Hazel Henderson: The Information Economy
A venture capitalist friend of mine asked me in a recent discussion about the financial meltdown, "who will be the new financiers?"
I answered immediately, "the new financiers will be the high-level information and knowledge brokers—and they will harness new research on global change processes to lead the creation of the growing green economy." Today information and media drive markets.
These new financiers are already operating unseen by traditional Wall Streeters and asset managers. They are largely invisible to current financial players and governments because information is their prime currency; rather than money. The new deal-makers value the role of honest, well-managed currencies that remain dependable stores of value and mediums of exchange.
Money is a special kind of information, not a commodity in itself, but rather a brilliant invention of the human mind. When backed by real-world goods and service, as well as strong contracts, money can accurately track and score human ingenuity, productivity and transactions interacting with the natural wealth of resources of Planet Earth.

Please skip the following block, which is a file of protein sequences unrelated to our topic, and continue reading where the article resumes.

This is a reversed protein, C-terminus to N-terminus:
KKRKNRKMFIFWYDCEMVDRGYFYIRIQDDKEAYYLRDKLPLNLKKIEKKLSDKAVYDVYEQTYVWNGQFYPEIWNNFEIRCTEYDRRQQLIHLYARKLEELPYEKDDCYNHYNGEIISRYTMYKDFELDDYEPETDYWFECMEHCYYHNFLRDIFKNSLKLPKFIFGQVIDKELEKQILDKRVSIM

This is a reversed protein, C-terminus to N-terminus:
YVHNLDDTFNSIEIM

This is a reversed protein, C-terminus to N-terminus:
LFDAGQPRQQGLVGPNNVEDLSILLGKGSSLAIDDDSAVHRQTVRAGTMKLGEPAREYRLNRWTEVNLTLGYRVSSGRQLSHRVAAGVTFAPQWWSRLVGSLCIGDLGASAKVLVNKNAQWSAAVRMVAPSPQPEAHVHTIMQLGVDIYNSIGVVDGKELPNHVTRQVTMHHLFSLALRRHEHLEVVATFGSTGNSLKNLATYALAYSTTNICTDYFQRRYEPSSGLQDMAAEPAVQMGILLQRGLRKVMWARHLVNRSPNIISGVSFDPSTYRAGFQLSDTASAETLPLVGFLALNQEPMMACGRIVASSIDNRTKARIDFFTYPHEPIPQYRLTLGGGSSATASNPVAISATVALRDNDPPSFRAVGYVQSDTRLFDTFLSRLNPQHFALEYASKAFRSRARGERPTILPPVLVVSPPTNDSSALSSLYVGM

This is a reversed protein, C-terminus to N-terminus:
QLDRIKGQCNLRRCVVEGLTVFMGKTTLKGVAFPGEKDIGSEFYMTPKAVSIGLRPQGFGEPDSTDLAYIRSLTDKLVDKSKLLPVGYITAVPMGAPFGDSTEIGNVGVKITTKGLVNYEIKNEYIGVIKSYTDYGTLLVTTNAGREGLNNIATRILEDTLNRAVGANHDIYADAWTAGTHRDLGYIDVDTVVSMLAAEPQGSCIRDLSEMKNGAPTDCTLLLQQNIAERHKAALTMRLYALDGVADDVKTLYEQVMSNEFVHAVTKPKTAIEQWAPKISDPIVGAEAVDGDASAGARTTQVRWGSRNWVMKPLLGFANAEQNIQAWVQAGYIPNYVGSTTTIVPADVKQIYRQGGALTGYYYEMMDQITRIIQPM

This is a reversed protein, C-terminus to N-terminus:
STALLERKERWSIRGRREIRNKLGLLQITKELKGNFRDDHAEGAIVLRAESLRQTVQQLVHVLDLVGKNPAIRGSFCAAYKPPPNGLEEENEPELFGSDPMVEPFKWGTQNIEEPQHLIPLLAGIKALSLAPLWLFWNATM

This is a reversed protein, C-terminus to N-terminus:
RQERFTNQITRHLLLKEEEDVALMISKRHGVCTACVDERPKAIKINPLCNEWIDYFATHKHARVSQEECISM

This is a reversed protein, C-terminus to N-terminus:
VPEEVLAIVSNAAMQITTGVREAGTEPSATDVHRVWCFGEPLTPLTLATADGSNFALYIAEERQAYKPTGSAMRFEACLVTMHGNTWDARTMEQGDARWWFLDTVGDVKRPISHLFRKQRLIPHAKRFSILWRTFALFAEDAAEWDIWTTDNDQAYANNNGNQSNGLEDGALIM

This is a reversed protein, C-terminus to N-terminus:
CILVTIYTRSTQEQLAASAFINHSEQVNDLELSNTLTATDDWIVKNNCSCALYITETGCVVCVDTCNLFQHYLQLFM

Human activities grew from traditional barter, mutual aid and gifting to the invention of money back around 3,000 BC. Our money evolved from clay tablets, shells and cows to metal tokens, gold, silver, today's paper money and electronic currencies that are blips on millions of financial trading screens
Computerization of finance and markets speeded up trading to seconds; satellite inter-linkage of round-the-clock stock and commodity exchanges led to the explosion of derivatives contracts, ever more exotic "securitization" of packages of mortgages, student loans and credit card debts. Risk-analysis was relegated to ivory-tower mathematicians' algorithms which ignored real-world conditions. All this multiplied the creation of money and credit exponentially.
Reckless, poorly regulated financial firms on Wall Street sold their dubious, toxic "securities" to gullible investors and pension funds (which should have known better) around the world. For example, the bets on who might default, called credit default swaps, grew unregulated to now comprise $683 trillion of contracts in late 2008– while real global production measures only the $62 trillion of global GDP.